Symphonic evocations of ancient Rome and 1950s Los Angeles filled the Royal Albert Hall last night, with John Adams conducting a combined orchestra of students from London's Royal Academy of Music and New York's Juilliard School. Between these pieces, by Respighi and Adams himself, the players were joined by pianist Imogen Cooper for Ravel's G major concerto. This was a strong performance of some spectacular repertoire, given a distinctive stamp by Adams' interpretative vision.

Though Adams' own City Noir was probably meant to be the headline piece, for me the concert opener – Respighi's Feste Romane (1928) – was the real revelation, not just because of the quality of the work itself, but also because Adams treated it in such a fascinating fashion. I actually found myself wondering briefly whether I had misread the programme, or perhaps the whole history of classical music, and whether they had in fact started with Adams' composition rather than Respighi's. The performance was characterised by a sort of neat clippedness and scrupulous attention to details of articulation and dynamics, and with attention drawn towards the occasional repeating notes and chords, the mark of Adams was everywhere apparent in this reading. Not that there was anything wrong with this: it made for a fresh take on Respighi, and while the more conventionally Romantic moments in the work didn't fully soar (I wouldn't particularly like to hear John Adams conducting La Bohème), plenty of strikingly modernist moments more than compensated. Most thrilling was the whistle-stop Stravinskian tour around a town square in the finale, which crazily jumps around a range of styles, from waltzes to fanfares, and which the orchestra captured with a fantastical sense of adventure and drive.

The same sort of surprising precision was everywhere in the Ravel performance as well, and Imogen Cooper, a pianist better known for Classical repertoire (especially Schubert), gave a compact, slightly understated performance which complemented the orchestra's. But it's a peculiarity of Ravel that the Lisztian sheen of so much of his music for piano is not a superficiality – it's also an integral aspect to how the music works – and hence, to my ears at least, the fast outer movements lacked not just sparkle but also substance. That said, this concerto is all about the slow movement, among the most touching pieces in the literature, and Cooper handled the still, wistful solo which opens it with great grace. The orchestra joined her tenderly and the movement unfolded in a mesmerising soft haze, the lines of Prommers gently swaying in time.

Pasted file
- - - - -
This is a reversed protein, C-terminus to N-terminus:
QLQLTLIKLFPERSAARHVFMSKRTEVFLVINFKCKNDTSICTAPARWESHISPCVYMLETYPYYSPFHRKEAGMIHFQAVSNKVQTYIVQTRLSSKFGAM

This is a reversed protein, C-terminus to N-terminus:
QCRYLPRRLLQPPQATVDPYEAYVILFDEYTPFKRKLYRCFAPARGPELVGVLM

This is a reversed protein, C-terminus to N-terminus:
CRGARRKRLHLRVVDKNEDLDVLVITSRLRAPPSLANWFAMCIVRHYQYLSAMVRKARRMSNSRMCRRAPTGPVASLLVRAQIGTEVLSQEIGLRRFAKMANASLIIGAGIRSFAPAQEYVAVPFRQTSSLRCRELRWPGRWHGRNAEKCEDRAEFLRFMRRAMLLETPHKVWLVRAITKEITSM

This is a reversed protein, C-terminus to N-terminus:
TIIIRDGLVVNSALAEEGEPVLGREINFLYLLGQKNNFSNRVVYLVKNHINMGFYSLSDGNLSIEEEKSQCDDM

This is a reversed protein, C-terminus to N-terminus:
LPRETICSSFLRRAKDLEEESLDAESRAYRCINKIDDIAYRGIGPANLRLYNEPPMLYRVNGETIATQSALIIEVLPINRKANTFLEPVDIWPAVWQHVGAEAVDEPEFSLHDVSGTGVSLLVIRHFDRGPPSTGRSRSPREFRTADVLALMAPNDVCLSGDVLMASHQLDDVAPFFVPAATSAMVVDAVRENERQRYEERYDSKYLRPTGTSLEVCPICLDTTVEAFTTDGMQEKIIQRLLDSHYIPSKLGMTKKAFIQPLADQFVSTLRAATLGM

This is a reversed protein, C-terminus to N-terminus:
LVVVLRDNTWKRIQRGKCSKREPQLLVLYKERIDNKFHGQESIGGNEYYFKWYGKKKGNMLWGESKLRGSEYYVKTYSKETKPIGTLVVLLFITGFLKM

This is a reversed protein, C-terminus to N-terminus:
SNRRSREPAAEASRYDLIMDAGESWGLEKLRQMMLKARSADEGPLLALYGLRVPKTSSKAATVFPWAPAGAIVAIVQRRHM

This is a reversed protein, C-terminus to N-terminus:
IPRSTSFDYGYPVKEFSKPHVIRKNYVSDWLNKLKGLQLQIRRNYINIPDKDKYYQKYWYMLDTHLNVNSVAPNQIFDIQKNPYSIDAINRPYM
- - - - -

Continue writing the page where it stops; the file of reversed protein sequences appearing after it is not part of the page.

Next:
While the performance of the conductor's composition City Noir (2009) was inevitably not as interesting interpretatively, it still made for a brilliant conclusion, and really allowed the large orchestra to shine – I'd never have guessed, here or in the earlier pieces, that the players lived on different continents most of the time. City Noir was more than a showpiece, though, and it was just the kind of intense exploration of Los Angeles mythology that you'd expect from John Adams, full of sultry saxophones, soft high chords on strings, and rich swells on brass. While the piece isn't a radical departure from Adams' home turf, the piece is still a thrilling cityscape, from the panoramic sweeps of the second movement to the intense, bright-lights climax of the third. And there was nothing to criticise in the orchestra's performance, which felt meticulously rehearsed and glowed with precisely the right amount of Hollywood polish.

The two 'city pieces' at each end of this concert made for a fascinating contrast, with Adams' the more emotional and abstract representation. But just as intriguing as the differences were the similarities between them which emerged in this performance: 81 years and 6,339 miles might separate them, but in Adams' hands they sounded rather closer.

Prom 4, at Royal Albert HallPaul Kilbey reviews Prom 4 2012, featuring John Adams and the Orchestra of the RAM and The Juilliard School.4